Schemas are patterns of repeatable behaviour, persistent actions or compulsions which can often be noticed in young children's play. A schema can be demonstrated through a child's actions, language, drawings, 3D modelling, movement, speech or play. Schemas indicate the childs focus in an activity. Not every child has strong schemas, some children may only display schematic play for a short period of time before moving onto another schema or some children may never display schematic play.
Some easily identifiable schemas are:
For example- carrying objects from one place to another; pushing a friend around in a toy pram; filling shopping bags, buggies, trailers etc.
For example- covering themselves in a flannel when washing; wrapping dolls and toys up in blankets and fabric; covering their painting with one colour; exploring under and inside; filling bags up; dressing up; burying things; going inside tents, tunnels, and play house; writing letters- folding and using envelopes; filling containers with sand and water; den building. This focus can be used to develop understanding of space, size, volume and capacity.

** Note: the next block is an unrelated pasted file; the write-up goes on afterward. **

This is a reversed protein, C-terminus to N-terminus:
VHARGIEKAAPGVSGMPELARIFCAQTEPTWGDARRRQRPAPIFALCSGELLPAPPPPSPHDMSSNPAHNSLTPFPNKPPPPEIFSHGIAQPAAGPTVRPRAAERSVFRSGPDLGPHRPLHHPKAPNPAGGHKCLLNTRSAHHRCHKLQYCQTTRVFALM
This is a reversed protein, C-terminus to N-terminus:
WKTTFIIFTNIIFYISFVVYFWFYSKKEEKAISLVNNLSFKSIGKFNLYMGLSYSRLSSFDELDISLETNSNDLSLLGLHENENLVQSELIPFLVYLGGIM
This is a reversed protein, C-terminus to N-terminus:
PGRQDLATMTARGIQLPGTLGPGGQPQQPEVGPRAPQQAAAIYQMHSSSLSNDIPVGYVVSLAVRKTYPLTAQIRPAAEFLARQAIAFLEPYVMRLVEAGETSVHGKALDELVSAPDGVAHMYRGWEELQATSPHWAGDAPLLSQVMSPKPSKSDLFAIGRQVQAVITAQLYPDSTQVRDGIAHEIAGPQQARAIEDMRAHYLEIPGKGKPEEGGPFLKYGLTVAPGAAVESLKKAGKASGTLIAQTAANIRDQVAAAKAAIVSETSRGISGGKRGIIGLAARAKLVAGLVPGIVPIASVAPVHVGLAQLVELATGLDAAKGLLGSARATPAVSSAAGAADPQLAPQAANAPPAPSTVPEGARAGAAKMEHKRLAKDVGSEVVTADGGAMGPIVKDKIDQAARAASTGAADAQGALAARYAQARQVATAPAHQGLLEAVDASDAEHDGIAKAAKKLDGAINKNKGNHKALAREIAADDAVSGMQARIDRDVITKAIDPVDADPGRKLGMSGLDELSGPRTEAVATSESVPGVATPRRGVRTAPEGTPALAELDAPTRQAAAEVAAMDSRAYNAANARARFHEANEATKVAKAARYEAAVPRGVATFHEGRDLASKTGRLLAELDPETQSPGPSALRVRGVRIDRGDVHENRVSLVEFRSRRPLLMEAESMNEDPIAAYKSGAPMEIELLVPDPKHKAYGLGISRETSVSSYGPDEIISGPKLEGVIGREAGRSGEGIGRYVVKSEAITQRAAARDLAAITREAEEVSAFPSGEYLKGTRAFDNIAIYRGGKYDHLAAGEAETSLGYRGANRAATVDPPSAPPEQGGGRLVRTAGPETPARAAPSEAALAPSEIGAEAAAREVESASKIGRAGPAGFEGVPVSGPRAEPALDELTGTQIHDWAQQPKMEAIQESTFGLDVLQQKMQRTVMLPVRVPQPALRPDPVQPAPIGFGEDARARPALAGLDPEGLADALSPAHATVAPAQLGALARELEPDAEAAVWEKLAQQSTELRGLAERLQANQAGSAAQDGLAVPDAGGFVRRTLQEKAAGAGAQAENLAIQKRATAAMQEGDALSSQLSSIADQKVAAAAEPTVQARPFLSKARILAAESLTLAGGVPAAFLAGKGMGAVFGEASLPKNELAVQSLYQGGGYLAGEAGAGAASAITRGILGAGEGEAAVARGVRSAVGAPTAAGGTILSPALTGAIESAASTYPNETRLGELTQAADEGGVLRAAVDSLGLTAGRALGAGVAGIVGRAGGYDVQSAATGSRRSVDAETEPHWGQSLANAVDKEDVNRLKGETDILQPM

Enclosure/containing-A child may put their thumb in and out of their mouth; fill up and empty containers of all kinds; climb into large boxes; sit in the tunnel; build 'cages' with blocks.
Trajectory;Diagonal/vertical/horizontal- A child may gaze at your face; drop things from their cot; make arcs in their spilt food with their hand; play with the running water in the bathroom; climb up and jump off furniture; line up the cars; bounce and kick balls; throwing and throwing games. Children interested in trajectories enjoy very active learning- they run / climb / jump/ enjoy throwing and kicking balls. Children often enjoy work with pulleys and playing ball games. They are often interested in woodwork or percussion or fascinated by rockets and enjoy learning about planets and space.
Here are some great links to more, in depth (and intellectual!) information on schema.
A useful PDF on developing play in different areas through schema
Ideas for developing schema